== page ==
Nov. 5 - British scientists have created miniscule quantum silicon chips, a development they describe as a major building block in the creation of super powerful quantum computers within a decade. Jim Drury has the story.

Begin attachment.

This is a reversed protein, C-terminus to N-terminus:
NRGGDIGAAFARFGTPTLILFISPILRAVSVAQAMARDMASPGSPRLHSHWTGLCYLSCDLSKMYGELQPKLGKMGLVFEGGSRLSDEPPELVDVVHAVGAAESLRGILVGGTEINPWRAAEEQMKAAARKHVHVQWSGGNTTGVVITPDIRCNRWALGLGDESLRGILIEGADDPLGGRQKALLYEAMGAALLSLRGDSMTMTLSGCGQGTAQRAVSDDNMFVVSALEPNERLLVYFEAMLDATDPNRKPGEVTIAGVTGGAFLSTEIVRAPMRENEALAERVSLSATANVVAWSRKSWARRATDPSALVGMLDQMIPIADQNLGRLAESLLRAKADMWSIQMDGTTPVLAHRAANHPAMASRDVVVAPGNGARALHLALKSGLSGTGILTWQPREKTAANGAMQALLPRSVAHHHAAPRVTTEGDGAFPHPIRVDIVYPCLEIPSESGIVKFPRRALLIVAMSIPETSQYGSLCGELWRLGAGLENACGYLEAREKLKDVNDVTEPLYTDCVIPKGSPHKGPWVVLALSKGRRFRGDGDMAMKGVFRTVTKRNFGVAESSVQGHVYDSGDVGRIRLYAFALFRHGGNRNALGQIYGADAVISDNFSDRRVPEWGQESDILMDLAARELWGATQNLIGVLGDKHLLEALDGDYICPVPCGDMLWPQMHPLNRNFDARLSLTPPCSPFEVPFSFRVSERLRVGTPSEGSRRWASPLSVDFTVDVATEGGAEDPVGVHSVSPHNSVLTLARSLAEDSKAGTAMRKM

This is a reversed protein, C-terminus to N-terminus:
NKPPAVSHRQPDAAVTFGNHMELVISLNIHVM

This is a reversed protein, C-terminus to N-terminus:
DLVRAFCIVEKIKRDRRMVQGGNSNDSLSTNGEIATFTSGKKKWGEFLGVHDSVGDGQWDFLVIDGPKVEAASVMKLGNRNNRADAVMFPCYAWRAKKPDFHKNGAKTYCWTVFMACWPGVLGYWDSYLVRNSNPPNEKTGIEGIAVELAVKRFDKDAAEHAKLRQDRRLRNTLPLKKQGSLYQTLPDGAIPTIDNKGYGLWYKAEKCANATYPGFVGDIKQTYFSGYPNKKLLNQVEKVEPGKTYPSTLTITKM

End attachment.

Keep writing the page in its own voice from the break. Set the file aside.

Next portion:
Its creators believe this tiny silicon chip represents a landmark step on the path to quantum computers. University of Bristol PhD student Josh Silverstone says it will help solve problems that conventional microelectronic circuits cannot answer..using particles of light. UPSOT: SILVERSTONE, OFF CAMERA, SAYING: "We inject the light through an optical fibre here - the width of a hair. It goes on to a silicon chip, propagates around and then is collected by these two output fibres on this side." Quantum computers could enable scientists to slice through sophisticated encryption schemes and filter complex databases with unparalleled efficiency. Silverstone and his colleagues say they'll be capable of complex calculations beyond the reach of today's most sophisticated super-computers...leading to the development of new materials like pharmaceuticals. The team have spent three years building the chips to store the quantum information, two millimetres long by four millimetres high, and half a millimetre thick. SOUNDBITE (English) PHD STUDENT AT BRISTOL'S CENTRE FOR QUANTUM PHOTONICS, JOSH SILVERSTONE, SAYING: "On it are some miniscule silicon wave guides, about half a micron thick, so two thousand in a hair kind of thing. So that's here, there's a microscope above, which is projected on this screen up here.....You can see the fibres coming in from the left and right and the chip in the centre, the black slab." The chips manipulate single particles of light, known as photons, to perform calculations The Bristol team, led by Professor Mark Thompson, are collaborating with scientists in Europe and Japan. Thompson says the silcon chip marks a huge improvement on the glass-based version. SOUNDBITE (English) MARK THOMPSON, DEPUTY DIRECTOR OF THE CENTRE FOR QUANTUM PHOTONICS IN THE UNIVERSITY'S SCHOOL OF PHYSICS, SAYING: "This first device here is a glass wave guide device and that's about five years old and it has on it about 30 individual elements and we use this to show some of the first demonstrations of an integrated quantum circuit. Now what I have here is the latest generation of device...made from silicon and, as you can see, it's much much smaller but ....on this particular device there's over 300 individual components and this allows much greater power for this particular device." Silicon is used routinely to build the tiny electrical processors in all computers and smart phones, so these chips are compatible with existing optical fibre infrastructure. They make possible the creation of hybrid quantum-conventional microprocessors within a decade and, Thomson says, could be adapted for use in mass-manufacturing sooner. SOUNDBITE (English) MARK THOMPSON, DEPUTY DIRECTOR OF THE CENTRE FOR QUANTUM PHOTONICS IN THE UNIVERSITY'S SCHOOL OF PHYSICS, SAYING: "We're optimistic that using the technologies we've developed here that we will be able to develop microchips that can perform tasks that current computers can't perform, probably within a time frame of five years or less." Computing has developed dramatically over the decades, with processor's sizes decreasing in inverse proportion to vast increases in memory and power. Mark Thompson and his team say they're confident that the next step in computing technology will, in fact, be a quantum leap.